“I urge that requests, prayers, intercession and thanksgiving be made for…. kings and all those in authority, that we may live peaceful and quiet lives in all godliness and holiness. This is good, and pleases God our Savior.” 1 Timothy 2:1-3 NIV
Christian leaders in the New Testament asked the people to pray for themselves and others many times. Paul, for example, asked for prayer from the Romans, the Ephesians, and the Colossians and from others. But the first example of prayer partnership can be found in Exodus 17 when the children of Israel were attacked and two men, Aaron and Hur stood with Moses their leader. They partnered with Moses by praying and supporting him. If you remember the story, Moses, Aaron and Hur went to the top of the hill while Joshua went into battle. As long as Moses held the staff of God up, the Israelites were winning, but if he lowered his hands they were losing. When Moses grew tired, Aaron and Hur were there to support him. First they gave Moses a stone to sit on when his grew tired. Then they held his hands up – one on each side until the battle was won. Moses was one of the greatest leaders of all time, yet he could not do it alone. Even Moses needed assistance and encouragement. Aaron and Hur recognized his need and helped him. We need to recognize that our pastor’s and the church leaders need us to come alongside them, support them and to cover them in prayer. Ministry is not meant to be a one man show, it requires The Aaron and Hur Principle . Aaron and Hur were committed to their leaders. They were ready to jump in and help out their leader. Have you come alongside and given our leaders your 100% support? Have you recognized the need to pray for our church leaders? Lord, we pray that you will command Your angels to guard our leaders as they teach, preach, and win the lost. In Jesus’ name we cancel all assignments of the enemy against them. Pray that our leaders shall fight the good fight of faith, fleeing from evil to God by pursuing righteousness, godliness, faith, love, endurance, and gentleness.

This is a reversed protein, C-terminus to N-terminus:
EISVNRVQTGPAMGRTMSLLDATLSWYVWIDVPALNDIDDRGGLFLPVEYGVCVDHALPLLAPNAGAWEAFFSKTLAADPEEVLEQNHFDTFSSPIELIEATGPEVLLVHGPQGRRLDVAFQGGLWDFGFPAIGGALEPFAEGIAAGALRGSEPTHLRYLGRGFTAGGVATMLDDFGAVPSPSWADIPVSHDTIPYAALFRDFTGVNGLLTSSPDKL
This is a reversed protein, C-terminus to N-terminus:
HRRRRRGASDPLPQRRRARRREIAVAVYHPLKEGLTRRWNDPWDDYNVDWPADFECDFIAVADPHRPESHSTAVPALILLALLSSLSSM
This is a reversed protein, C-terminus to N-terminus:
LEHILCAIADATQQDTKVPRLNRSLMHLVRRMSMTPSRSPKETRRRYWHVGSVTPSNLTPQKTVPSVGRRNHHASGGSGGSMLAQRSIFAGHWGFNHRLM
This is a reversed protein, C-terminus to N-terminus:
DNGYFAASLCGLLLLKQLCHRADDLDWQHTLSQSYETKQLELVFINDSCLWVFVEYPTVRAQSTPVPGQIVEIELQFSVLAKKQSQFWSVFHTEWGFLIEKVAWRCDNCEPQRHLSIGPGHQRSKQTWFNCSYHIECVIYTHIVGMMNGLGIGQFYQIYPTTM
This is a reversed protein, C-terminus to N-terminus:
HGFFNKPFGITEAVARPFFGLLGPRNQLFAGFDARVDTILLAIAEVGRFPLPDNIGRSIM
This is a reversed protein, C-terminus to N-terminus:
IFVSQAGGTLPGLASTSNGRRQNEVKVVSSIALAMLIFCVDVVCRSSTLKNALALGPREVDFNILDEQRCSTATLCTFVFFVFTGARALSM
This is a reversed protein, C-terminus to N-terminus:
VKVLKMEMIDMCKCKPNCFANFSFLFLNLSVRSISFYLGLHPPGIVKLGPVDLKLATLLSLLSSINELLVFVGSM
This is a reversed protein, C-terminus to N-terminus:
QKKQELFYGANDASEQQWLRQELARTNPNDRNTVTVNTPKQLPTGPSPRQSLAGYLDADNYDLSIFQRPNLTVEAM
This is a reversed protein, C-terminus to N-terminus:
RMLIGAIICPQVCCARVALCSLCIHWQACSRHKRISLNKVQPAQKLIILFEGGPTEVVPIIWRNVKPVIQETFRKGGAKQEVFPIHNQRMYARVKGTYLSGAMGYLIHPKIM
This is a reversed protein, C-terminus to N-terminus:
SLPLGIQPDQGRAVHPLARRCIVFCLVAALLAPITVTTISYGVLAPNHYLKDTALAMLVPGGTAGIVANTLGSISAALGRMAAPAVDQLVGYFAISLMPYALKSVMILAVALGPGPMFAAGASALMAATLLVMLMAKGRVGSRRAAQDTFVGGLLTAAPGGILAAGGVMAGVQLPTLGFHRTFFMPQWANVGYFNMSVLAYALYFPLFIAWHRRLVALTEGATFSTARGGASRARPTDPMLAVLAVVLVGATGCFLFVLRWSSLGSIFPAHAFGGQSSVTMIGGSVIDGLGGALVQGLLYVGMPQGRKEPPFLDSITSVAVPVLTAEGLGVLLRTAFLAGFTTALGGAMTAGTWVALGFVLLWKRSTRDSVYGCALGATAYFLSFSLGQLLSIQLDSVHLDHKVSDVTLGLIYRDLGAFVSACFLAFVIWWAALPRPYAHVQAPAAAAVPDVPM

If some Christians that have been complaining of their ministers had said and acted less before men and had applied themselves with all their might to cry to God for their ministers — had, as it were, risen and stormed heaven with their humble, fervent and incessant prayers for them — they would have been much more in the way of success. — Jonathan Edwards